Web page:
and at some point hovering around steps 2 and 3 I might transition into a “real” researcher. This train of thought is why I do not believe that it make sense to publish in the first, second, or X year of graduate school. How can one so quickly identify, understand, and conduct meaningful research about any particular domain? I know that the rule of the road is publish or perish, but I most certainly don’t want to publish for the sake of publishing. Just having a result does not mean it is worthy of telling the rest of the world. I am sure that many young graduate students pursue guided work that is meaningful and should be published, however largely I think that meaningful contributions are more likely to take half a decade of work… or a large nugget of a lifetime! A large percentage of papers that do get published by dewy, green graduate students probably are not that great. However, I digress! This process of identifying and being ready to pursue a problem should be the goal after two years.

The pressure of the short term goals (paragraph 2) is what endangers this process. It is very likely that one can be so overwhelmed with other things that they are unable to choose at all, or choose the wrong domain or question due to not having enough time or mental energy to explore. Let’s go back to talking about my little busy-graduate-student brain. It is latched on again to the high-school and college mindset of cranking out problem sets, preparing for exams, and trying to meet expectations of advisors and professors because I am being stamped with grades and forms with long lists of requirements. It should not matter, and even when I intellectually acknowledge this dynamic, I cannot get around the fact that learning is a different experience when I feel it is forced as opposed to being my own exploration and choice. When I learn something fantastic, and a little light goes off in my head of something I am eager to play around with, I always find myself asking “so when can I get to try that out?” The answer is usually some convoluted “at some time in the future.” I then add it to the place where ideas go to die, a list of things in a Google Doc that are delayed indefinitely because I have to prioritize everything else. The irony is that the exploration of these little ideas, being allowed to play, would better lead me to identify my focus, and lead to more productive work.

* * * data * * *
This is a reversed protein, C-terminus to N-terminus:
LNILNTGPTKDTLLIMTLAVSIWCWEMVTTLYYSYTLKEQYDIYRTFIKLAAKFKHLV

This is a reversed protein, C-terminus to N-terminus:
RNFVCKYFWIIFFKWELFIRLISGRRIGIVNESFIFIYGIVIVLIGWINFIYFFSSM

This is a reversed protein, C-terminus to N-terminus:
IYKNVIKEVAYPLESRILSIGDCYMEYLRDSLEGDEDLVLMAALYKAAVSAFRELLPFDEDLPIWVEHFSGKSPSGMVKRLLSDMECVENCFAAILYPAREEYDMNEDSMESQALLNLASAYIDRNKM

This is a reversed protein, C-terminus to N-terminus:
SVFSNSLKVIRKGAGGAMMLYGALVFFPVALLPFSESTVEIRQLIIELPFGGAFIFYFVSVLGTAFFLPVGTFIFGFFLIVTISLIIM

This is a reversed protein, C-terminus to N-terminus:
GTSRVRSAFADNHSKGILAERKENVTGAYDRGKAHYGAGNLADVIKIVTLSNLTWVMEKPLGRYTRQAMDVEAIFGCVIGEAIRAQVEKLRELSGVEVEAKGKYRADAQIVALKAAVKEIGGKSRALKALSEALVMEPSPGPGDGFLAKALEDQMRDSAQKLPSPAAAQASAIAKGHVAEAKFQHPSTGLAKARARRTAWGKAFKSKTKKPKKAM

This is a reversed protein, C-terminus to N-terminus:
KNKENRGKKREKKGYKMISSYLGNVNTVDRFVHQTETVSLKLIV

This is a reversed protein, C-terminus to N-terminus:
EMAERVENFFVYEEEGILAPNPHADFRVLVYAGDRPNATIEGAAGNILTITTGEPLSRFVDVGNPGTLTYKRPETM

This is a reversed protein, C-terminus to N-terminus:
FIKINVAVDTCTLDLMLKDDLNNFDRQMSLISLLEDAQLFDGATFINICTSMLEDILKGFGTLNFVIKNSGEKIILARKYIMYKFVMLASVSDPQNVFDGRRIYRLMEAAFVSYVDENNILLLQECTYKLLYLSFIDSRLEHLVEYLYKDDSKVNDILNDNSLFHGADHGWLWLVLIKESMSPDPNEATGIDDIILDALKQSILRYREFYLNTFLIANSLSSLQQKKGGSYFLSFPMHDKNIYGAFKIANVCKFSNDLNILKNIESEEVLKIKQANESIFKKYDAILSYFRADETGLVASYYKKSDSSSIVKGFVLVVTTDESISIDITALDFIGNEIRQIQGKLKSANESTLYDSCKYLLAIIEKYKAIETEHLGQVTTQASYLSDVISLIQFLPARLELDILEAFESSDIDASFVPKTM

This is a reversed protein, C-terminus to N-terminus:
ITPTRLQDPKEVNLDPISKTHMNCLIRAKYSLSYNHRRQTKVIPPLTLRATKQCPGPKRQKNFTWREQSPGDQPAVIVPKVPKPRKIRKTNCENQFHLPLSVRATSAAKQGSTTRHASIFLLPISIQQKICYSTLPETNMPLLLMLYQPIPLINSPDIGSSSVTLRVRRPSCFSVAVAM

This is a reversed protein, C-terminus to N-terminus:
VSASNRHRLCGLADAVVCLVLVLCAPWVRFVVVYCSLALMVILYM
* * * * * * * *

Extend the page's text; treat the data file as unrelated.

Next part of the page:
If we were real scientists or researchers, we would be driven by those little impulses to play with ideas. I would feel a spark, and perhaps work for a week on Idea 1, go for a month on Idea 2, identify a gap in my knowledge and spend time just reading, and focus the courses that I take based on these gaps. I would hungrily run around to every lecture that I find interesting, and be given the freedom and trust of using my time in a way that will lead to the two year goal of identifying a domain and problem. There would not be expectation of sitting in any particular chair for X hours a day to fulfill some confusing requirement, or taking a course of flavor Y because someone else is convinced I will be incomplete without it. This level of control, namely how every quarter I have to take an overloaded number of courses (no matter what!) and do X,Y,Z in a rotation (no matter what!) is suffocating and stifling. I largely do not have a choice. If I do not sign my name on the line and get everything done, I won’t fulfill requirements by the end of two years and can chance losing funding, which is the equivalent of death for the graduate student. The problem is that during these two years we aren’t allowed to be real scientists, yet after two years it is what will be expected of us. We aren’t allowed to follow impulse and passion and idea because there just isn’t time, and by the time we are given time (after courses are over) we have already proposed marriage to a domain / lab that may not have been the choice had we time to explore. The carving might turn into a dancing penguin when it would have been a contemplative giraffe.

So, this is the fundamental problem in my head. I feel an urgency and a drive to find “that problem” that I think I could both be good at AND make a difference. But that is in conflict with what I think I should be doing now, which is learning how to ask better questions and developing a computational background that is going to give me the ability to answer those questions. To have a program structured that forces the student to do both at the same time does in fact the exact opposite, because there is no time to play. Neither domain or intellectual depth is reached. And this problem is not limited to any particular institution. I love my school. I know that I am in the right program, and am blessed to have more freedom than the average graduate student. However, I yearn for less control and more freedom to run around taking in as much knowledge goodness I can be present for, pursuing projects with fellow graduate students driven by intellectual curiosity, and growing as a real researcher as opposed to an individual trying to fulfill what others expect of her. This is why I want to play, and even if I cannot, I will stand on this little soap-box and declare it to the world. I will continue to plow up this hill with hopes that after two years, the environment that I might find at the top is the same place I would have decided to want for myself.